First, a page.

with(out, abline(v = maximum, h = objective, lty = 2))

screenshot

Added

Another approach, not using the delta method, suggested in the comments under the question is to calculate the moments explicitly which we do below. For each of X = 0, 1, ..., n we multiply f(X) by probability of X = x and sum to give the expected value of f(X) and do the same for f(X)^2. Then we form R and optimize the resulting objective function.

obj2 <- function(p, a, b, c, n) {
   f <- function(x) exp(-a / (b*x + c))
   d <- dbinom(0:n, n, p)
   EfX <- sum(f(0:n) * d)
   EfX2 <- sum(f(0:n)^2 * d)
   R <- (EfX2 - (EfX)^2) / (EfX * (1 - EfX))
   R
}
out2 <- optimize(obj2, 0:1, a = 1, b = 1, c = 1, n = 10, maximum = TRUE); out2
## $maximum
## [1] 0.1152665
##
## $objective
## [1] 0.09023062

curve(Vectorize(obj2)(p, a = 1, b = 1, c = 1, n = 10), 0, 1, xname = "p")
with(out2, abline(v = maximum, h = objective, lty = 2))

screenshot

Added 2

To optimize over p and a for each value of b in 1, 2, ..., 10 define obj2pa which is the same as obj2 except p and a are passed as a single vector pa. Define the control parameter to specify maximization and iterate the appropriate call to optim over the b values. We have used c(p = 0.1, a = 1) as the starting values.

obj2pa <- function(pa, b, c, n) obj2(p = pa[1], a = pa[2], b = b, c = c, n = n)
control <- list(fnscale = -1) # maximize
res <- sapply(c(b = 1:10), function(b) {
  optim(c(p = 0.1, a = 1), obj2pa, b = b, c = 1, n = 10, control = control) |>
   unlist()
})
res

plot(res["value", ] ~ seq(10), type = "o", xlab = "b", ylab = "R")

giving:

                         b1          b2         b3          b4          b5
par.p            0.09978805  0.06862237  0.0572228  0.05084889  0.04660507
par.a            2.39337549  2.54037637  2.7382708  2.92510730  3.09295976
value            0.11979352  0.22136467  0.3022906  0.36735400  0.42059772
counts.function 61.00000000 77.00000000 59.0000000 71.00000000 69.00000000
counts.gradient          NA          NA         NA          NA          NA
convergence      0.00000000  0.00000000  0.0000000  0.00000000  0.00000000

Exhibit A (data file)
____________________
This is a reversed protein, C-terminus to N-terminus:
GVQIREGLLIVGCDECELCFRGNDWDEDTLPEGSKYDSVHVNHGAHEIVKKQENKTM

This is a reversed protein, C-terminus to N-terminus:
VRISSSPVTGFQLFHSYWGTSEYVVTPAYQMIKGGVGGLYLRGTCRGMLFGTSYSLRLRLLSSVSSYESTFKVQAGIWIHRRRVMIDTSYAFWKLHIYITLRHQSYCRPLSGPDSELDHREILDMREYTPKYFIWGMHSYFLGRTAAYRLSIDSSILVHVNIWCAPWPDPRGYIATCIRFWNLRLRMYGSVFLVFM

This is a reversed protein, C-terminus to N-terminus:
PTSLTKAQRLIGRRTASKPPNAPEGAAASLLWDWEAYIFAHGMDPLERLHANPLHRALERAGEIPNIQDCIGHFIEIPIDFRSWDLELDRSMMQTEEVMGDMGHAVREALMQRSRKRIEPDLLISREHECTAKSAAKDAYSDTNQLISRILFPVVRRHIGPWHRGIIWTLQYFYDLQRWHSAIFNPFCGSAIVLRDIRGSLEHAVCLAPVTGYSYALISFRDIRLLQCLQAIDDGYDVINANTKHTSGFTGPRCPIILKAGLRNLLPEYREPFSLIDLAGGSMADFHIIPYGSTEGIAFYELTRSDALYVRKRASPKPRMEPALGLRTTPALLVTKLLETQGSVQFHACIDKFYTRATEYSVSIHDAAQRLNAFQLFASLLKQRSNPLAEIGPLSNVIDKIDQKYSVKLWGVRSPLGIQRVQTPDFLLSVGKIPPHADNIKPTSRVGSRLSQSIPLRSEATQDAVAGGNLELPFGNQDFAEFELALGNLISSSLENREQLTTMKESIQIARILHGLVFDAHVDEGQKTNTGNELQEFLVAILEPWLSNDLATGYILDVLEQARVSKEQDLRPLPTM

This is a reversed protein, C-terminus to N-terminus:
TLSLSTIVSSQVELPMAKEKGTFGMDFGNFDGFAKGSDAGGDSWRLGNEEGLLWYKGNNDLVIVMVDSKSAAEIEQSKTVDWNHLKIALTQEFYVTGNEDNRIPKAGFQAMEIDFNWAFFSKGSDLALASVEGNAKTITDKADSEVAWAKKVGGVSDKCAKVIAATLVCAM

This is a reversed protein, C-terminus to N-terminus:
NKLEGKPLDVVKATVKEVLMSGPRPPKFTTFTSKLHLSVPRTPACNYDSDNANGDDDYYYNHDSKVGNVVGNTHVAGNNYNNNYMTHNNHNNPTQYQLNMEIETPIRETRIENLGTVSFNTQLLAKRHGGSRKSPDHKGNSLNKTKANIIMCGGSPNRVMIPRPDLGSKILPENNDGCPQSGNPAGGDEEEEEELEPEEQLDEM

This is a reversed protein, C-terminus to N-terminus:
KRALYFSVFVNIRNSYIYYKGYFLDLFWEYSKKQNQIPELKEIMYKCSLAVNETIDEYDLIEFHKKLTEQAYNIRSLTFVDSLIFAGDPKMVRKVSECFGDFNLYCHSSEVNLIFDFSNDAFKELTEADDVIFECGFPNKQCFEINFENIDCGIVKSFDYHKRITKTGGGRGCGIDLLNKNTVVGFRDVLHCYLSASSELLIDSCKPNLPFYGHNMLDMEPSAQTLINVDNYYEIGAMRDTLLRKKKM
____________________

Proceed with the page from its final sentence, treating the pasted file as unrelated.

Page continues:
b6          b7          b8          b9         b10
par.p            0.04349253  0.04109848  0.03917312  0.03757072  0.03622872
par.a            3.24316833  3.37803880  3.50018805  3.61183913  3.71459240
value            0.46494752  0.50247638  0.53466985  0.56261323  0.58711559
counts.function 69.00000000 75.00000000 75.00000000 67.00000000 67.00000000
counts.gradient          NA          NA          NA          NA          NA
convergence      0.00000000  0.00000000  0.00000000  0.00000000  0.00000000

screenshot

$\endgroup$
7
  • $\begingroup$ Thanks for the R code. I'm not too familiar with R software Could you please show me how to modify the code if I need to jointly optimize $a$ and $p$ so as to maximize $R$. And I would be interested in plotting this maximum $R$ value for $c=1, n =10, b=1:1:10$. $\endgroup$
    – wanderer
    Commented Oct 28, 2021 at 7:33
  • 1
    $\begingroup$ See Added 2 section. $\endgroup$ Commented Oct 28, 2021 at 13:53
  • $\begingroup$ From the first two plots, it seems that delta method fails to produce a good enough approximation. Specifically, the optimal $p$ is $0.1152665$ whereas the delta method gives us a value of $p=0.055$ . This is around half of $0.1152665$. I am assuming this "halving behavior" is just a coincidence and not a general trend. Do you agree? $\endgroup$
    – wanderer
    Commented Oct 28, 2021 at 15:27
  • $\begingroup$ Yes, it seems that the delta method does not work too well. It might be recoverable if more terms in the Taylor series approximation were used but that would get more complicated to implement since we couldn't rely on the car deltaMethod function. $\endgroup$ Commented Oct 28, 2021 at 15:32
  • 1
    $\begingroup$ They are using different a values. $\endgroup$ Commented Oct 28, 2021 at 15:41

Your Answer

By clicking “Post Your Answer”, you agree to our terms of service and acknowledge you have read our privacy policy.

Not the answer you're looking for? Browse other questions tagged or ask your own question.